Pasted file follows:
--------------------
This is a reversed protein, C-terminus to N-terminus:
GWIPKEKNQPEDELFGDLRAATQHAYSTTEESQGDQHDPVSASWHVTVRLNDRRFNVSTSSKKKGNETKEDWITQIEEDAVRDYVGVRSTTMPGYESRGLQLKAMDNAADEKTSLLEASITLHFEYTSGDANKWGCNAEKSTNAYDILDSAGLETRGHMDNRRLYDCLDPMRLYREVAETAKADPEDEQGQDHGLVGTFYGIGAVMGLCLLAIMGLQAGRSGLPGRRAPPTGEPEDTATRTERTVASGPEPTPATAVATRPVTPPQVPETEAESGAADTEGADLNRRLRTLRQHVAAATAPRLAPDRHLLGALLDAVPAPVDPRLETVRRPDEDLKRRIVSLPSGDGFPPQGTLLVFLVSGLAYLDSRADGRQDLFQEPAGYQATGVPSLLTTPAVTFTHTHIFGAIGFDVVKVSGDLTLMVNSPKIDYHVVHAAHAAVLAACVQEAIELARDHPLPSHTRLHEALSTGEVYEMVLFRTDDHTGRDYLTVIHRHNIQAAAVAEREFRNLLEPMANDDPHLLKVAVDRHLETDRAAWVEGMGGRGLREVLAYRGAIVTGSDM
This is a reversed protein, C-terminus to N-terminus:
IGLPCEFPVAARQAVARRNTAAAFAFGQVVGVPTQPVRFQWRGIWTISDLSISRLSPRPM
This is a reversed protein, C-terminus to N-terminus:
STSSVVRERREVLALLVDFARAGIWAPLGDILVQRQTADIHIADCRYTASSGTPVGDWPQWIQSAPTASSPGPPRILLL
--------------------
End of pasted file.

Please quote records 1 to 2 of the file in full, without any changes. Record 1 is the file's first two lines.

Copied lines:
This is a reversed protein, C-terminus to N-terminus:
GWIPKEKNQPEDELFGDLRAATQHAYSTTEESQGDQHDPVSASWHVTVRLNDRRFNVSTSSKKKGNETKEDWITQIEEDAVRDYVGVRSTTMPGYESRGLQLKAMDNAADEKTSLLEASITLHFEYTSGDANKWGCNAEKSTNAYDILDSAGLETRGHMDNRRLYDCLDPMRLYREVAETAKADPEDEQGQDHGLVGTFYGIGAVMGLCLLAIMGLQAGRSGLPGRRAPPTGEPEDTATRTERTVASGPEPTPATAVATRPVTPPQVPETEAESGAADTEGADLNRRLRTLRQHVAAATAPRLAPDRHLLGALLDAVPAPVDPRLETVRRPDEDLKRRIVSLPSGDGFPPQGTLLVFLVSGLAYLDSRADGRQDLFQEPAGYQATGVPSLLTTPAVTFTHTHIFGAIGFDVVKVSGDLTLMVNSPKIDYHVVHAAHAAVLAACVQEAIELARDHPLPSHTRLHEALSTGEVYEMVLFRTDDHTGRDYLTVIHRHNIQAAAVAEREFRNLLEPMANDDPHLLKVAVDRHLETDRAAWVEGMGGRGLREVLAYRGAIVTGSDM
This is a reversed protein, C-terminus to N-terminus:
IGLPCEFPVAARQAVARRNTAAAFAFGQVVGVPTQPVRFQWRGIWTISDLSISRLSPRPM